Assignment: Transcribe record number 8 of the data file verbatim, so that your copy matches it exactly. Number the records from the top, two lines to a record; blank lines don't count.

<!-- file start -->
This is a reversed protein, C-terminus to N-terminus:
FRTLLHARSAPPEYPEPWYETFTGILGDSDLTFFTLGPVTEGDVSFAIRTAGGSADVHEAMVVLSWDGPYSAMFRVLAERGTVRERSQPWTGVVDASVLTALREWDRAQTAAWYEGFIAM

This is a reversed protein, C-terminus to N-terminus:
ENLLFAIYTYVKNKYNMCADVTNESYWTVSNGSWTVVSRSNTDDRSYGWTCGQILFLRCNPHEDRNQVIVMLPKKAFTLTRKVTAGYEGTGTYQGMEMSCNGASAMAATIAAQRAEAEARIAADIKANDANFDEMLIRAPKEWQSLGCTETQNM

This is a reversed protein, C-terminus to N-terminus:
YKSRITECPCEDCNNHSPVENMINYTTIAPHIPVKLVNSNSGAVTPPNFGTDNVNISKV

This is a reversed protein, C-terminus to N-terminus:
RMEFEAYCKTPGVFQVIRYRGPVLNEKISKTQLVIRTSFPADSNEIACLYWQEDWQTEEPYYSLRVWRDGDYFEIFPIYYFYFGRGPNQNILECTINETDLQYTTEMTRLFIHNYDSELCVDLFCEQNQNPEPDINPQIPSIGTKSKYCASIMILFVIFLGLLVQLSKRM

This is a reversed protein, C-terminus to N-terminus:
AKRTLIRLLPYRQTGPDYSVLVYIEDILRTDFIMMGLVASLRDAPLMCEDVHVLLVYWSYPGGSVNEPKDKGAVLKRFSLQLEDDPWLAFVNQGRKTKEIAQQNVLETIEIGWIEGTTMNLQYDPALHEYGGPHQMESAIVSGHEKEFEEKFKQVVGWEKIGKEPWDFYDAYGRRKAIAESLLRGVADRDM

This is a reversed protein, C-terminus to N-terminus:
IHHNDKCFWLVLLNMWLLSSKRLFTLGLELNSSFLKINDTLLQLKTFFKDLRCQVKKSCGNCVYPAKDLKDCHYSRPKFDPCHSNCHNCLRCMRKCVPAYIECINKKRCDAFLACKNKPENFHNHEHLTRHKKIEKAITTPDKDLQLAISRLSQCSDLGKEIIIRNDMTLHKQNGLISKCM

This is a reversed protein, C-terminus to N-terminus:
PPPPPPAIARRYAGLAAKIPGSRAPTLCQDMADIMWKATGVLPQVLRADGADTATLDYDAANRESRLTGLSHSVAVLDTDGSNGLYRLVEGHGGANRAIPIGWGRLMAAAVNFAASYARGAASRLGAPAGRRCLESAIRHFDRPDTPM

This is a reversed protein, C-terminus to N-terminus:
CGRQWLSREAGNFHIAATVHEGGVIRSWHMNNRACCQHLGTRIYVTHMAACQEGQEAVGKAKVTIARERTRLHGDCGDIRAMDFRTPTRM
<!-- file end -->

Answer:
This is a reversed protein, C-terminus to N-terminus:
CGRQWLSREAGNFHIAATVHEGGVIRSWHMNNRACCQHLGTRIYVTHMAACQEGQEAVGKAKVTIARERTRLHGDCGDIRAMDFRTPTRM